It’s a headline that puts the women’s movement back 100 years. ‘Sacked court worker wins back her job plus £19,000 payout after tribunal rules her menopause was a “disability”.’
So a rite-of-passage experienced by all women is somehow no longer normal; something women have coped with, silently, for millennia has suddenly become a disability. Great! Now not only will men not hire us because we might start having children, they won’t want us when we can’t. (There’s no hiding it; we’re the ones who start saying to young women out on a Friday night: ‘Won’t you be cold without a coat?’)
What is it with these women? You’ve lost your libido, love, not a limb. The menopause just means that, like your husband’s jokes, you’re getting old.
It’s a headline that puts the women’s movement back 100 years. ‘Sacked court worker wins back her job plus £19,000 payout after tribunal rules her menopause was a “disability”
But despite this fact, the menopause is now an achingly fashionable cause. The new: ‘I’m really, really stressed.’ The new rock ’n’ roll, even, since it can boast its very own Brit pop website (oh God, now I do feel old), penned by former Oasis wife Meg Mathews.
Her ‘MegsMenopause’ site is filled with helpful nuggets such as ‘Killer and short-finned pilot whales experience the menopause’. Great. We already feel like beached whales, thanks very much. It’s even being discussed in Good Housekeeping in the same terms as Brexit, with Kirsty Wark talking of her ‘hard menopause’.
I am all for openness and honesty when it comes to the travails of being a woman – how it feels to be cheated on, or to not be paid as much as an inferior man, or to feel too fat or too thin – but here’s the thing none of these menopause mavens let on about: it can actually be your secret superpower.
Thank God not to have the worry of walking into a party, and wondering if anyone fancies you. Or braving going past a building site. Or having to ask the taxi driver to just wait, please, until you have seen me go inside my front door and shut it.
As someone who has struggled with low self-esteem all my life, the menopause has been a revelation. I no longer care what anyone thinks of me. I spend so much time challenging banks and utility companies – the sort of people who used to scare me – on my phone that my border collie hides as soon as I start to dial, paws over her soft ears.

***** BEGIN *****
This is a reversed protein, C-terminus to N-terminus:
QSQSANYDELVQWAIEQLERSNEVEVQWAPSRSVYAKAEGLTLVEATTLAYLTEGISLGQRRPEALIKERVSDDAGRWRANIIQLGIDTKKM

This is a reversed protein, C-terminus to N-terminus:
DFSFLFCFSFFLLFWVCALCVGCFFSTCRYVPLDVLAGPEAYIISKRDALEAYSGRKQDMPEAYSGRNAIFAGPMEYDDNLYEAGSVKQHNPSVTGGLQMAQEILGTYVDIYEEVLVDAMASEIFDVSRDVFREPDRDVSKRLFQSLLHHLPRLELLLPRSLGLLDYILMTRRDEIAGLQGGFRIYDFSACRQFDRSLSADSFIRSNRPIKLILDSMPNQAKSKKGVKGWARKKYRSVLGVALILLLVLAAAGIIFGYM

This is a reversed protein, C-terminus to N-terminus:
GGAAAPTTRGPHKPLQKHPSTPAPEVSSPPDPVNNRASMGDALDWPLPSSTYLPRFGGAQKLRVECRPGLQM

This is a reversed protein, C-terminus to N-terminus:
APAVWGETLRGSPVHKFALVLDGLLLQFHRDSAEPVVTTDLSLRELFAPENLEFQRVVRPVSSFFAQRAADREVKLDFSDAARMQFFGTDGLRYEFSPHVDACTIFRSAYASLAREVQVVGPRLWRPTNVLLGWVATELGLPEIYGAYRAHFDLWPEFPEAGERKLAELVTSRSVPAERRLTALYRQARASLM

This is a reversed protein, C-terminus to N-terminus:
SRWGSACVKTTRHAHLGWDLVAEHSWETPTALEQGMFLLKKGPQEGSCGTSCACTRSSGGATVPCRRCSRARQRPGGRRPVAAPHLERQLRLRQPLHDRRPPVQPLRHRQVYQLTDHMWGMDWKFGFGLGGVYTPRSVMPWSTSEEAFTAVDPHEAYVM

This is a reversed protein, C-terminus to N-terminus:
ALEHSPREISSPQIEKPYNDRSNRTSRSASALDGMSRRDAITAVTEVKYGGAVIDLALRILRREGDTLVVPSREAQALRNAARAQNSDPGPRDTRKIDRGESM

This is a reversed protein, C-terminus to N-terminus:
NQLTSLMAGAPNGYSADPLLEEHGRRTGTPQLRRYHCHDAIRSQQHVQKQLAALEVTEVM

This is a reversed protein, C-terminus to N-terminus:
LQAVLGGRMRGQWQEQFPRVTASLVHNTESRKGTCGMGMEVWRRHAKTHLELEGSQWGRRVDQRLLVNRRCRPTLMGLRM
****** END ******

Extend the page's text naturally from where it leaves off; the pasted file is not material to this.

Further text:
As younger women we put up with so much nonsense because our hormones are telling us to be nurturing, and that if we throw out our one chance of motherhood because he smoked in the bathroom we will die barren and alone.
Once there is no chance of babies, there seems no point to a man cluttering up the place.
Perversely, we are not more grateful for male attention as we age – we’ve seen it all before, and know how fickle it can be – but we are far more demanding in bed. We no longer care if we hurt his feelings.
We never fake it. We never do it because he wants to, or even bother making up elaborate excuses. I told my last ex the reason I couldn’t have sex was because I’d just ironed the duvet cover.
It’s a shame men don’t go through the menopause, and become as harmless as labradors that have had the snip, so stop trying to hump the sofa.
Best of all, I just love the enthusiasm of the Post-Menopausal Woman. Not just the well-known women like Mary Beard, or garden expert Carol Klein who was leaping about at the Chelsea Flower Show like a gurning gazelle despite two hip ops, but the white-haired women who volunteer in charity shops, who travel, surf, cook, see West End musicals, run and ride. They have blossomed, not withered, on the vine.
Kirsty Wark, in the same interview, let slip she’d love to take over Question Time when David Dimbleby finally hangs up his teeth. I’d love to see the PMW take on QT, reducing pompous, red-faced men and tight-jacketed, ambitious, beady-eyed younger women to quivering jellies.
We may have been through the menopause, but you don’t trifle with us.